I now contend the reason most of the transmission input shaft spline wear occurs closest to the transmission on virtually all his pictures, is the radial load on the spline has to be approximately centered under the flex plate (clutch spider plate). The flex plate is not attached to the clutch hub at its longitudinal center. Instead it is located closer to the transmission end than the engine end. This can be seen by comparing the numerous photos of clutch hubs that are taken from the engine end. Photos from the transmission end are almost non-existant, but I found ONE in the last photo of post 70 of the above referenced Pelican Parts thread.

    This revelation suggests to me that 1) additional spline engagement proposed by others (i. e. manufacturing a longer hub to get 1/4 inch more engagement) at the engine end will not offer any benefit, and 2) anything that moves the hub still closer to the engine (i. e. Ratze suggested adding a spacer under the rivets in post 32 above) will actually worsen the radial load carrying capability of the spline elements.

    Later (2-10-14) I now don't think the flex plate has much to do with the wear pattern. It has to be progressive due to the harder shaft spline near the tip. The sharply curved wear pattern on some of Anton's PIX have to be due to a failed spline - not just a worn one.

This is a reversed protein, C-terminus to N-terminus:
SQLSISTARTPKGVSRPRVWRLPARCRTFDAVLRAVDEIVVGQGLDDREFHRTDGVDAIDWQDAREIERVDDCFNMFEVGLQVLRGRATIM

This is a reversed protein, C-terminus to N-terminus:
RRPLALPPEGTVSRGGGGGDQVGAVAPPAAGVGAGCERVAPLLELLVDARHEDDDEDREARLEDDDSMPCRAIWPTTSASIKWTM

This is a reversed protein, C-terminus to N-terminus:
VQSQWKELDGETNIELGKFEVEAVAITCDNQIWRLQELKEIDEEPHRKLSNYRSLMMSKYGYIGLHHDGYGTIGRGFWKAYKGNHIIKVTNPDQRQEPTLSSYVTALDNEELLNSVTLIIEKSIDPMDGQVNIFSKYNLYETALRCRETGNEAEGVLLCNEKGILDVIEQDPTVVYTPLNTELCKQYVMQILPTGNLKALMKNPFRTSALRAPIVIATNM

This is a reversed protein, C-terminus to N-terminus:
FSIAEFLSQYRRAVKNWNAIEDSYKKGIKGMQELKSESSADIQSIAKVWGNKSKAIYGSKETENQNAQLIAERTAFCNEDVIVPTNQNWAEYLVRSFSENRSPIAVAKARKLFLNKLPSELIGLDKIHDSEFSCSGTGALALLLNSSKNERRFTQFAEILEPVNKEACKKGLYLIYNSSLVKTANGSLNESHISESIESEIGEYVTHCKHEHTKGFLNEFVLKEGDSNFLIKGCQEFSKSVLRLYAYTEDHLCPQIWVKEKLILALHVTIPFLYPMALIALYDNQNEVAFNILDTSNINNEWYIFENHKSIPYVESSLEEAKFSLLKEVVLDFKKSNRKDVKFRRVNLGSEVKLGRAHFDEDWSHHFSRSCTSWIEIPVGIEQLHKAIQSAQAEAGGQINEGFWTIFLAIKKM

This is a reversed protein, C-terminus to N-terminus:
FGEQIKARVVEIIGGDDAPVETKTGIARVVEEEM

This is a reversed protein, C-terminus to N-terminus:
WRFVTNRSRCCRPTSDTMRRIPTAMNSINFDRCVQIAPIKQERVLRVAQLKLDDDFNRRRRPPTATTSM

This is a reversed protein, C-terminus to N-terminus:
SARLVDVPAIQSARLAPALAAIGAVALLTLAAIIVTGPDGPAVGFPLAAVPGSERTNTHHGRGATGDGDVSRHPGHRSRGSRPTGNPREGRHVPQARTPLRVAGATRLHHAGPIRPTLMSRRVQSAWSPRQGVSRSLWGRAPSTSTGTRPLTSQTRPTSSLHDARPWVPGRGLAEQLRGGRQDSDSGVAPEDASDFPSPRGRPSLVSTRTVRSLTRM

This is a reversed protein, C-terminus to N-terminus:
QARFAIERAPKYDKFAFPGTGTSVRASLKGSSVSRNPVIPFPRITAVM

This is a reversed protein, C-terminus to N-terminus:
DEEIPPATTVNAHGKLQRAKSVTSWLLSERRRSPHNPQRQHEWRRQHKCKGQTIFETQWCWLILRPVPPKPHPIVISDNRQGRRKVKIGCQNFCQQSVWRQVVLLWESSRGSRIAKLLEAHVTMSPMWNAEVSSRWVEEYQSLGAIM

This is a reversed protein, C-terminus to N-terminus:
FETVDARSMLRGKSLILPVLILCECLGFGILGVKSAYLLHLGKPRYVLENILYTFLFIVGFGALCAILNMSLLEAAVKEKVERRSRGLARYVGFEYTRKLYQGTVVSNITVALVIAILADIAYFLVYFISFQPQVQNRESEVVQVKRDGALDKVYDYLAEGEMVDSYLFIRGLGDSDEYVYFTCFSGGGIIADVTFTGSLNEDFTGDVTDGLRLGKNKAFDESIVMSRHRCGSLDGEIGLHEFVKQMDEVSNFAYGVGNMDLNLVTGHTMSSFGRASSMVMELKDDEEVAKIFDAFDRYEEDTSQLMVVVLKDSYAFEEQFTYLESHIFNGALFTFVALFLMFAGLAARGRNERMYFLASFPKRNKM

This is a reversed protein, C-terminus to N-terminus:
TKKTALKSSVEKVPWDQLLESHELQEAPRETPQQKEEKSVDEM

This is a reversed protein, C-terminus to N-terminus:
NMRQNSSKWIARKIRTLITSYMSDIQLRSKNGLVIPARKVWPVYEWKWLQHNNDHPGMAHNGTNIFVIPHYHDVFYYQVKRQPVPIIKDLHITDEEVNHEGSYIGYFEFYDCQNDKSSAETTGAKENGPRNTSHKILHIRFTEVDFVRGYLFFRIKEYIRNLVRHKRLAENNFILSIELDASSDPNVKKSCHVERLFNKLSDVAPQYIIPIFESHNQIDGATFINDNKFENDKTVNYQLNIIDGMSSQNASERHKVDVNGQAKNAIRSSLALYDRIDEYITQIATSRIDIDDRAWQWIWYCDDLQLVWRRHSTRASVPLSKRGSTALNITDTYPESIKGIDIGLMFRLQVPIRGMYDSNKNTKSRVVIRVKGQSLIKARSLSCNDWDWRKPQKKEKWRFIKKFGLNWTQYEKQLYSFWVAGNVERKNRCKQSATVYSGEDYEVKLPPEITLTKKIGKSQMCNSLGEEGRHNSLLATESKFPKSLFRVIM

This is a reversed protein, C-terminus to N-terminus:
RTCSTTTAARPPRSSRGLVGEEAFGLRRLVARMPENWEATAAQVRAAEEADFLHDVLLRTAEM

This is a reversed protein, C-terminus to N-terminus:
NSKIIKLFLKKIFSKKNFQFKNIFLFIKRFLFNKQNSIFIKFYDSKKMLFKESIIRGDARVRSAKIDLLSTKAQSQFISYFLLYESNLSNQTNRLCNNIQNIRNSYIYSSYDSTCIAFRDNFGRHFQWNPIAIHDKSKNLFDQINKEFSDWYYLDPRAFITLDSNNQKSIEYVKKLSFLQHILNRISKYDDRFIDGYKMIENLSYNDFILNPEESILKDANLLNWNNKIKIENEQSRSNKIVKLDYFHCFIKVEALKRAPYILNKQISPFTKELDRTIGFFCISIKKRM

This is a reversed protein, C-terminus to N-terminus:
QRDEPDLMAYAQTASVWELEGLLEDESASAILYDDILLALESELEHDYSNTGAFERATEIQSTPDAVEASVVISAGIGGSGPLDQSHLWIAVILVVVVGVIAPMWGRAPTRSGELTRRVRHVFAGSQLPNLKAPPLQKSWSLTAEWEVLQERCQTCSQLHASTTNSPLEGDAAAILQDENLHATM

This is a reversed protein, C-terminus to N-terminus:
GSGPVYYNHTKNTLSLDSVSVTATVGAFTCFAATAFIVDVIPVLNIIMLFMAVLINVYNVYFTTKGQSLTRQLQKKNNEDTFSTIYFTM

This also means that the worn spline surfaces may not be exactly conjugal (Anton's contention and his photos), as the hub axis is deforming non parallel (under radial load in the presence of misalignment) to either the engine or the transmission axis. The flex plate (clutch spider) allows such deformation. Being conjugal requires the rotation axes to remain fixed in service. The flex plate eliminates this possibility.

    Can we agree on this?
    Last edited by nrpetersen; 02-11-2014 at 03:00 AM.
    Retired w 2005 K1200LT, 2000 R1100RT, & 1975 R90/6

  11. #41
    Registered User roger 04 rt's Avatar
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    The wear pattern on the shaft, with its curved shape remains very telling. I like Anton's solution of replacing the shaft and all clutch parts, which he says from experience works. Here's why it makes sense to me.